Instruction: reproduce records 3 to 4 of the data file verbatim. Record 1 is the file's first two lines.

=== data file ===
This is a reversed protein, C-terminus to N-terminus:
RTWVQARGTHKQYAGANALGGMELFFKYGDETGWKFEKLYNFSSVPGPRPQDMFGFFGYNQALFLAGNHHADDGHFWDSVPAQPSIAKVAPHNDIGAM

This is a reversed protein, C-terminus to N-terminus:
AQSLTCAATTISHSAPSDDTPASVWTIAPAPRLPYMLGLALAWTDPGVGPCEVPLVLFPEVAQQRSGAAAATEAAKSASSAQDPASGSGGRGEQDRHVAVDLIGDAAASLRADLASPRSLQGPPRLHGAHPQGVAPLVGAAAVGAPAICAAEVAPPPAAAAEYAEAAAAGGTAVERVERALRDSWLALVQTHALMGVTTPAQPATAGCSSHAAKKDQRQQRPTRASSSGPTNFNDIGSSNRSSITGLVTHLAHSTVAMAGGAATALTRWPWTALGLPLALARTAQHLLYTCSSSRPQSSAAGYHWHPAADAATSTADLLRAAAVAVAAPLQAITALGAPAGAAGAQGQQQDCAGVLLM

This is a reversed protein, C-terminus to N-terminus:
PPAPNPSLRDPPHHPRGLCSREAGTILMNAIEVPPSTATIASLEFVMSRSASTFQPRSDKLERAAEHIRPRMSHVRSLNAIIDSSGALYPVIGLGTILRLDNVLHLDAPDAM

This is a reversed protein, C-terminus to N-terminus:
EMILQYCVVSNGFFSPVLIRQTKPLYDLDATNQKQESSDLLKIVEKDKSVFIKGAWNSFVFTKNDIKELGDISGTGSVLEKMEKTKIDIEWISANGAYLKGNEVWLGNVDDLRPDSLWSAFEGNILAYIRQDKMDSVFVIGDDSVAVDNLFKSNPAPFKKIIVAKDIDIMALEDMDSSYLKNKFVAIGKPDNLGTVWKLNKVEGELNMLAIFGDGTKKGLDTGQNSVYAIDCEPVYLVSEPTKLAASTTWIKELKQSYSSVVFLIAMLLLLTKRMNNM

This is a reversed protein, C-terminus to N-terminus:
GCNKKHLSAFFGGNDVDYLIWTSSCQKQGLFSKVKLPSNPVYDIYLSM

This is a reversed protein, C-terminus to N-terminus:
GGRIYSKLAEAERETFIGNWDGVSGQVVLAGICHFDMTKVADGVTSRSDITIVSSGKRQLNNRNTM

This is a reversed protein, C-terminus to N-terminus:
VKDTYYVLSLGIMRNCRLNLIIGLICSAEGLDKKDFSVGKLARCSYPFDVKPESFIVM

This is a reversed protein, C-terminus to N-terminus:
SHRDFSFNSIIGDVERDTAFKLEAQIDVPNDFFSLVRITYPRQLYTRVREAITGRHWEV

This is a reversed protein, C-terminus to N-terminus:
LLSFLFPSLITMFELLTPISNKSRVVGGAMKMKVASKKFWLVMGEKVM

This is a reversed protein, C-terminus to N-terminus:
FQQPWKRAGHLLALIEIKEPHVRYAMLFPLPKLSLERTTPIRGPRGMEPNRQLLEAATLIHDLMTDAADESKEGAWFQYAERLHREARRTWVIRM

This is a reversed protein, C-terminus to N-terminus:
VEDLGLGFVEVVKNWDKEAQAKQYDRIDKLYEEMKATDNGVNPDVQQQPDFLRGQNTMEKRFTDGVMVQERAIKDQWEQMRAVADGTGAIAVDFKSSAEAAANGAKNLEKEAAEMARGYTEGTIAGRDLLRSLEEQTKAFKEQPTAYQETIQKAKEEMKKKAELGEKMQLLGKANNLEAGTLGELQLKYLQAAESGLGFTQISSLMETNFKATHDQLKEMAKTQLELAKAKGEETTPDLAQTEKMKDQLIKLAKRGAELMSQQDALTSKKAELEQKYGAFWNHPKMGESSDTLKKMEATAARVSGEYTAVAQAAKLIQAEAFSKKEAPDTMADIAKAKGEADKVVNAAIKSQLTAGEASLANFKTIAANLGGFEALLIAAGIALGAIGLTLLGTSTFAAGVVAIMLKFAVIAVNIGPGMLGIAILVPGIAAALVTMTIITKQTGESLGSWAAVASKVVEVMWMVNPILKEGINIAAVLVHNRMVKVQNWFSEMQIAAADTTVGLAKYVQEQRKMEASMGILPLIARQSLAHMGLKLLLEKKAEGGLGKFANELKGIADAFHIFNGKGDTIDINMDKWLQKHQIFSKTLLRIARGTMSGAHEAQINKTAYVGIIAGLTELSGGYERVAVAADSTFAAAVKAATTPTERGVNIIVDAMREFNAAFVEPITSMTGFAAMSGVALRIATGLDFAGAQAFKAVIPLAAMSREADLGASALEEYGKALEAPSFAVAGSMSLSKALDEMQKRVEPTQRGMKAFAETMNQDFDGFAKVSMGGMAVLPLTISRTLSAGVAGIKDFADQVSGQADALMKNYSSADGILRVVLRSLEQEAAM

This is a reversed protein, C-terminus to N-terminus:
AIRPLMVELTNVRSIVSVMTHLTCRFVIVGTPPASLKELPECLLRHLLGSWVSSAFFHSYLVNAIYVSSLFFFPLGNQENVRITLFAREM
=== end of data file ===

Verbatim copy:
This is a reversed protein, C-terminus to N-terminus:
PPAPNPSLRDPPHHPRGLCSREAGTILMNAIEVPPSTATIASLEFVMSRSASTFQPRSDKLERAAEHIRPRMSHVRSLNAIIDSSGALYPVIGLGTILRLDNVLHLDAPDAM

This is a reversed protein, C-terminus to N-terminus:
EMILQYCVVSNGFFSPVLIRQTKPLYDLDATNQKQESSDLLKIVEKDKSVFIKGAWNSFVFTKNDIKELGDISGTGSVLEKMEKTKIDIEWISANGAYLKGNEVWLGNVDDLRPDSLWSAFEGNILAYIRQDKMDSVFVIGDDSVAVDNLFKSNPAPFKKIIVAKDIDIMALEDMDSSYLKNKFVAIGKPDNLGTVWKLNKVEGELNMLAIFGDGTKKGLDTGQNSVYAIDCEPVYLVSEPTKLAASTTWIKELKQSYSSVVFLIAMLLLLTKRMNNM